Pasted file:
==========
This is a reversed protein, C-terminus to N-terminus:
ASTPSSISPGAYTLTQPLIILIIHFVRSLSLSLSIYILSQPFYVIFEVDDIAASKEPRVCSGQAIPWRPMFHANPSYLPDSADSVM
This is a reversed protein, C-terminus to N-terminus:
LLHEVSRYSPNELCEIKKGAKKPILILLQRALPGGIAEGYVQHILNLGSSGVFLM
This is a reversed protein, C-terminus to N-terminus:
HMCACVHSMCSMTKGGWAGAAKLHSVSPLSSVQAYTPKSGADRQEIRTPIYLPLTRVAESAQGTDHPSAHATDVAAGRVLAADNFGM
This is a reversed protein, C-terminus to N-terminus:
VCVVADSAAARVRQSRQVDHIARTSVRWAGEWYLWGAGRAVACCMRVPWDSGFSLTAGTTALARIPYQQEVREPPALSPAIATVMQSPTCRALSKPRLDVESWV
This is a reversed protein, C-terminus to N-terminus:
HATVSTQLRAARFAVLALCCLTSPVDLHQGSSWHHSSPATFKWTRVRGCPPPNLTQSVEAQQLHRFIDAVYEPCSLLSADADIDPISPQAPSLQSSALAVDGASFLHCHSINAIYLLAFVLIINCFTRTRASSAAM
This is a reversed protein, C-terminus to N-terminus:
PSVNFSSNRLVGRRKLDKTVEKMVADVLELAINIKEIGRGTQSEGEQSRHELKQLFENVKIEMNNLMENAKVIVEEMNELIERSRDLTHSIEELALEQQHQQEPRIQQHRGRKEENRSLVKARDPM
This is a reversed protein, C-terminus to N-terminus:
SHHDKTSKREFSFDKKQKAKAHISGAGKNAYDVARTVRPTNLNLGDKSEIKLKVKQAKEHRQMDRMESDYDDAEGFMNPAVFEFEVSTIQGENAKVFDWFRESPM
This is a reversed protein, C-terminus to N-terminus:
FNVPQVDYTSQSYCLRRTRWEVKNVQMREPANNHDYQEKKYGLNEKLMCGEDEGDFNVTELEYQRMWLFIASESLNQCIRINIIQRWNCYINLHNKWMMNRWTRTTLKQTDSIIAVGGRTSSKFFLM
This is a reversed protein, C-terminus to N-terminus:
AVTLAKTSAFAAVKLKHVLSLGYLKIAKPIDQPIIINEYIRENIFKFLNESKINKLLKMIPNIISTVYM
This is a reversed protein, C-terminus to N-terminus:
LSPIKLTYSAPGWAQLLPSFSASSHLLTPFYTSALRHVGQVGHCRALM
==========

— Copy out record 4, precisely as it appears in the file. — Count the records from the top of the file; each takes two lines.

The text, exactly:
This is a reversed protein, C-terminus to N-terminus:
VCVVADSAAARVRQSRQVDHIARTSVRWAGEWYLWGAGRAVACCMRVPWDSGFSLTAGTTALARIPYQQEVREPPALSPAIATVMQSPTCRALSKPRLDVESWV